When you hear about one of these massive failures, don't you ever think "well, I guess a giant weapons system that doesn't do anything is a less harmful waste of tax dollars than ONE THAT ACTUALLY WORKS"?

As a fan of Things Blowing Up, I must admit I'd like to the the full working thing, launching skullbots and tie-fighters and what have you. But, still. Is this so bad?
posted by freebird at 1:30 AM on August 4, 2008


They might as well have been building a 100-foot-tall nuclear-powered amphibious dildo.

I'm pretty certain that's exactly what they did.
posted by dirtynumbangelboy at 1:44 AM on August 4, 2008 [3 favorites]


I'm not outraged. After all, I'm not American, so it's not my money going to Raytheon. Bemused, perhaps.

Even battleships need air defense. Otherwise this happens, or this.

Yort, you're right, a Zumwalt isn't a DDG. However, it can't be a CLG either. The "G" indicates that the ship carries anti-air guided missiles. (obviously!)

I say a Zumwalt is a battlecruiser (BC-1000!) -- it's huge, fast, has loads of firepower, and unlike a battleship it is very lightly protected.
posted by justsomebodythatyouusedtoknow at 1:48 AM on August 4, 2008


Geez, we need escort vessels for our escort vessels now?

Escort service.

Ask the Navy what the Navy needs, have the Navy state exact functional, price, and timing requirements, and then refuse even partial payment to contractors for anything that does not meet these requirements.
posted by pracowity at 1:49 AM on August 4, 2008 [1 favorite]


I say a Zumwalt is a battlecruiser

And don't we just know how well those turned out.
posted by Skeptic at 2:12 AM on August 4, 2008


It seems to me a bit late to notice that what America has become is capitalism for the middle class and socialism for the defense and other corporations...the govt funds and gets return support from those relying upon its largesse, while those who post here and comment here are subject to the travails of the market place--low minimum wage; unemployment; globalization; lack of health care and on and on.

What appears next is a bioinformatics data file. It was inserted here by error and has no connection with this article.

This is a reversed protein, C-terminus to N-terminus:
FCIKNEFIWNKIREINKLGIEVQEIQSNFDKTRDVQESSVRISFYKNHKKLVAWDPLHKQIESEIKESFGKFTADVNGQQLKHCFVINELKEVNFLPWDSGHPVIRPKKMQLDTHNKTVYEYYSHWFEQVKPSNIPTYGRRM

posted by Postroad at 2:27 AM on August 4, 2008 [3 favorites]


Total Annihilation had better navel units than that 11 years ago.
posted by srboisvert at 3:20 AM on August 4, 2008 [3 favorites]


I say a Zumwalt is a battlecruiser
Seems to me that it's more of a monitor, in the WW I sense.
posted by Zonker at 3:53 AM on August 4, 2008


I've said it before, but why not say it again? Massive military procurement projects like this are really just ways of diverting billions in public funds into the hands of influential defense contractors.

What I have never understood is why massive civilian procurement projects to, for instance, repair infrastructure, develop new energy sources, improve education and preserve the environment can't serve the same function. Why is wasteful spending on the military acceptable, but the same spending on you and me is, simply, "wasteful."

yes, it's a naive question. please respond seriously
posted by nax at 5:32 AM on August 4, 2008 [5 favorites]


I've said it before, but why not say it again? Massive military procurement projects like this are really just ways of diverting billions in public funds into the hands of influential defense contractors.

One of the most important functions of the government is to collect money from the citizens and then to spend the money. Democrats like to spend money on social programs that help the poor. In this sense, they are collecting everyone's money and trying to give it to the poor. Republicans like to spend money on contracts for corporations that help the rich. In this sense, they are collecting everyone's money and trying to give it to the rich.

The Republicans are very pro-war because it is the easiest way to directly give money to corporations. As long as they are able to continue to successfully make the claim that it is unpatriotic to not support giving large sums of money to corporations, then things will not really change.
posted by flarbuse at 5:38 AM on August 4, 2008 [2 favorites]


So it's basically the Windows Vista of destroyer ships?
posted by Afroblanco at 6:29 AM on August 4, 2008


huh, kinda looks like this russian yacht...
posted by kliuless at 6:51 AM on August 4, 2008


Eliding budget and M/I Complex arguments, I'm wondering why every ship in the Navy needs to be able to handle ABM defense, Air Theatre Defense, and Point Defense.